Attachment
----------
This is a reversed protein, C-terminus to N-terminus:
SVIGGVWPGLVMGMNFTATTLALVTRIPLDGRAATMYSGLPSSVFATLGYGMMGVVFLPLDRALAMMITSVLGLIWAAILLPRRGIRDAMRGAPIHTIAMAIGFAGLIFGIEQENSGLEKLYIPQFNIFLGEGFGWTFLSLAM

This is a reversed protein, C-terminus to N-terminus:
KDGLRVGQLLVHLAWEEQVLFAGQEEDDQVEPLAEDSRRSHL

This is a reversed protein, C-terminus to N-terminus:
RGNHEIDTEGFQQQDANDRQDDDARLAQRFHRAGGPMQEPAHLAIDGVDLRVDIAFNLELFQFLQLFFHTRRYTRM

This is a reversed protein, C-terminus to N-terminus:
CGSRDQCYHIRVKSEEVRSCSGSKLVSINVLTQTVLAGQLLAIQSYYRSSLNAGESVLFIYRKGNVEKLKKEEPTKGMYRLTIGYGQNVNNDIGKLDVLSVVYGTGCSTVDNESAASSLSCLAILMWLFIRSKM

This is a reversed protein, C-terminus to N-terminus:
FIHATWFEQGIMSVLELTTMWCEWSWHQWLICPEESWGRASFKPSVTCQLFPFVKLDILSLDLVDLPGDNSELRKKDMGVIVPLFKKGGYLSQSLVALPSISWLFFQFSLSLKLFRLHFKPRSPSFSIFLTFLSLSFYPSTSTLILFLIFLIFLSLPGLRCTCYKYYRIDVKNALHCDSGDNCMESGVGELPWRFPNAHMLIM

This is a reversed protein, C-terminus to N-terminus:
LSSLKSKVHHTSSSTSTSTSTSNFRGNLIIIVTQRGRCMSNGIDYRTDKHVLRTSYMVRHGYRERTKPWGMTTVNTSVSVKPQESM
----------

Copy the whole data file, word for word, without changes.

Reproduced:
This is a reversed protein, C-terminus to N-terminus:
SVIGGVWPGLVMGMNFTATTLALVTRIPLDGRAATMYSGLPSSVFATLGYGMMGVVFLPLDRALAMMITSVLGLIWAAILLPRRGIRDAMRGAPIHTIAMAIGFAGLIFGIEQENSGLEKLYIPQFNIFLGEGFGWTFLSLAM

This is a reversed protein, C-terminus to N-terminus:
KDGLRVGQLLVHLAWEEQVLFAGQEEDDQVEPLAEDSRRSHL

This is a reversed protein, C-terminus to N-terminus:
RGNHEIDTEGFQQQDANDRQDDDARLAQRFHRAGGPMQEPAHLAIDGVDLRVDIAFNLELFQFLQLFFHTRRYTRM

This is a reversed protein, C-terminus to N-terminus:
CGSRDQCYHIRVKSEEVRSCSGSKLVSINVLTQTVLAGQLLAIQSYYRSSLNAGESVLFIYRKGNVEKLKKEEPTKGMYRLTIGYGQNVNNDIGKLDVLSVVYGTGCSTVDNESAASSLSCLAILMWLFIRSKM

This is a reversed protein, C-terminus to N-terminus:
FIHATWFEQGIMSVLELTTMWCEWSWHQWLICPEESWGRASFKPSVTCQLFPFVKLDILSLDLVDLPGDNSELRKKDMGVIVPLFKKGGYLSQSLVALPSISWLFFQFSLSLKLFRLHFKPRSPSFSIFLTFLSLSFYPSTSTLILFLIFLIFLSLPGLRCTCYKYYRIDVKNALHCDSGDNCMESGVGELPWRFPNAHMLIM

This is a reversed protein, C-terminus to N-terminus:
LSSLKSKVHHTSSSTSTSTSTSNFRGNLIIIVTQRGRCMSNGIDYRTDKHVLRTSYMVRHGYRERTKPWGMTTVNTSVSVKPQESM